Openness to Experience describes your need for new information, feelings, and experiences.
Less open people prefer the familiar ways of doing things. They are less interested in trying new things or seeking out new experiences. They also tend to be less eccentric and have more conventional tastes in hobbies, music, and reading material.
Highly open people have diverse interests, and they may feel a constant need to learn and try new things.
ISTJs tend to be highly varied on Conscientiousness, but most are near the average or slightly above-average on this dimension.
Conscientiousness describes your tendency to plan, organize, and persistently focus on long-term goals.
Highly conscientious people are more likely to set goals far in the future, then come up with detailed plans on how to achieve these goals. They are also more likely to stick to the goals they set and more persistent in working through difficulty to reach them.
Less conscientious people tend to be more spontaneous or impulsive. They are more interested in the present or short-term future, and more likely to change their mind, or change direction when obstacles arise.
ISTJs usually score lower on Extraversion, with about 90% of ISTJs scoring below average or on the more introverted side of the scale.
Extraversion describes your assertiveness, enthusiasm, and experiences of positive emotions.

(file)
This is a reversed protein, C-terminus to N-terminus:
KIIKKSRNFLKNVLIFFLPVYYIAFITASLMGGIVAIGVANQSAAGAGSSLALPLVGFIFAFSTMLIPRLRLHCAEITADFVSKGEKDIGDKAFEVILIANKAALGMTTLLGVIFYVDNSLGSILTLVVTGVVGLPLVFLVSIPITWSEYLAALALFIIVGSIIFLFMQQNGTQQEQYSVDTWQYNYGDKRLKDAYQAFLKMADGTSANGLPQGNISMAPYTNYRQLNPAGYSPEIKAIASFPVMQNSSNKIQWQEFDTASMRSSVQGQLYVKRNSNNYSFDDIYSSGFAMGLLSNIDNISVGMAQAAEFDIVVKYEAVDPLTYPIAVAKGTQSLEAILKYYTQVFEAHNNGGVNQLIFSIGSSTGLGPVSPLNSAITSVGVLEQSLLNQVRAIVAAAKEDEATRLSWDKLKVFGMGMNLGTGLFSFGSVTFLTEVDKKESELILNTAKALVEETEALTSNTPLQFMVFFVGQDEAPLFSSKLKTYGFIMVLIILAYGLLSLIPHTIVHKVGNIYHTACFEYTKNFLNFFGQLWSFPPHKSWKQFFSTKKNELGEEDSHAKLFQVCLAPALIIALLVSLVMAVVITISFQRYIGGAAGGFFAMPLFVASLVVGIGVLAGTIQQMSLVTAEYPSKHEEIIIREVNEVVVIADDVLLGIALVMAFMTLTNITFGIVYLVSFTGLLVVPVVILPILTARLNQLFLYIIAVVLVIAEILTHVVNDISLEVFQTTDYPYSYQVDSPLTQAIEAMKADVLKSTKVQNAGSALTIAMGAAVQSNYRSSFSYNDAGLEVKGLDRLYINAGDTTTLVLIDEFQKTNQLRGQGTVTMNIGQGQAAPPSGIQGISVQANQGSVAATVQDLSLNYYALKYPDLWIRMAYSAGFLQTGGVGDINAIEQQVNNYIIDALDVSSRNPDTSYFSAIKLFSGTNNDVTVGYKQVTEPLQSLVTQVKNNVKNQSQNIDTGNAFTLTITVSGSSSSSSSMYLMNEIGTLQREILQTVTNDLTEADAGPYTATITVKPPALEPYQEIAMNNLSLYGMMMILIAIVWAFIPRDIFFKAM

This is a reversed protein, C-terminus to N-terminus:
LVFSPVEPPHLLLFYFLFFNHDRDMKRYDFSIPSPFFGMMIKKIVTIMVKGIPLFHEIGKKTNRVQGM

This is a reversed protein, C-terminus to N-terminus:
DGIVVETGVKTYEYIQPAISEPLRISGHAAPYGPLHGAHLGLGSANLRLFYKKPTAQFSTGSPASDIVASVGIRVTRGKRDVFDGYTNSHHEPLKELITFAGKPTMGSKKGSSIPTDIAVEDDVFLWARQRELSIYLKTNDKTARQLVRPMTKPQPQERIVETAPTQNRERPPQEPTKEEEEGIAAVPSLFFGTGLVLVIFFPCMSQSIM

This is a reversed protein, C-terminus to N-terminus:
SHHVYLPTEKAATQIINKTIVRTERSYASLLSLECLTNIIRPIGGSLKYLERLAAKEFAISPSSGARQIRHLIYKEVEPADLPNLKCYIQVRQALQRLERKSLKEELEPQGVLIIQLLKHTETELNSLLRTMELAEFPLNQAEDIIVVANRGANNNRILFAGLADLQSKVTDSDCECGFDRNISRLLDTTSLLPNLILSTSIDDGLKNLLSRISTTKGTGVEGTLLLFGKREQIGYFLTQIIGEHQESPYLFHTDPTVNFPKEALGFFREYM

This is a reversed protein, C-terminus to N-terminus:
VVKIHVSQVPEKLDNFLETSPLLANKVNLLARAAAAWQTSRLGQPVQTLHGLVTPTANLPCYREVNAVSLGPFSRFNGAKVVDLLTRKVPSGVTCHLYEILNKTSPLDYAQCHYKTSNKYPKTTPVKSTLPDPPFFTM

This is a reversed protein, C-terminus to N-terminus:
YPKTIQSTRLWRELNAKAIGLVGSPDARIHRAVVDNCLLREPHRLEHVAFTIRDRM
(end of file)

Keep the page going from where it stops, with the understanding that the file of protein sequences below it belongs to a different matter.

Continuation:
Highly introverted people, like many ISTJs, are more socially reserved and quiet. They have a lower tolerance for highly stimulating environments and often retreat to calm and quiet situations in solitude. They also experience positive emotions less intensely and less frequently. For example, others may notice that introverts tend to smile and laugh less often than most.
Highly extraverted people tend to be more socially outgoing and talkative, and they often seek out more stimulating environments (e.g., think loud, crowded, or risky and exciting situations). High extraverts also feel and express positive emotions (e.g., joy, laughter, excitement) more intensely and more frequently.
ISTJs typically score lower on Agreeableness, and about 80% of ISTJs score below average on this dimension.
Agreeableness describes your interpersonal warmth, politeness, and empathy.
Less agreeable (or more demanding) people, like most ISTJs, are often less concerned with others when pursuing their own goals. They are more willing to create conflict or express disagreement across most situations, and they feel less discomfort during interpersonal disputes.
Highly agreeable people feel a more substantial need to keep warmer, friendlier relationships with others and are naturally more hesitant to impose their will on other people. They will be more considerate of how their actions impact other people, and they will try to reduce or resolve interpersonal conflicts when they arise.
ISTJs vary widely in Neuroticism. While most fall slightly above average, you can find ISTJs across their entire spectrum of this dimension.
Neuroticism describes how frequently and how intensely you experience negative emotions, like anxiety, anger, and sadness.
Highly neurotic people tend to worry more, have more frequent mood swings, withdraw when feeling distressed, and feel more self-conscious.
Less neurotic people are more easy-going, have more predictable moods, and are more resilient under stress. They also experience less of the harmful types of self-consciousness, like rumination and self-doubt, reported by more neurotic people.
You are more complex than four letters
No two ISTJs are the same. Learn about your unique blend of personality dimensions.
There are at least three exceptional patterns commonly seen in the ISTJs: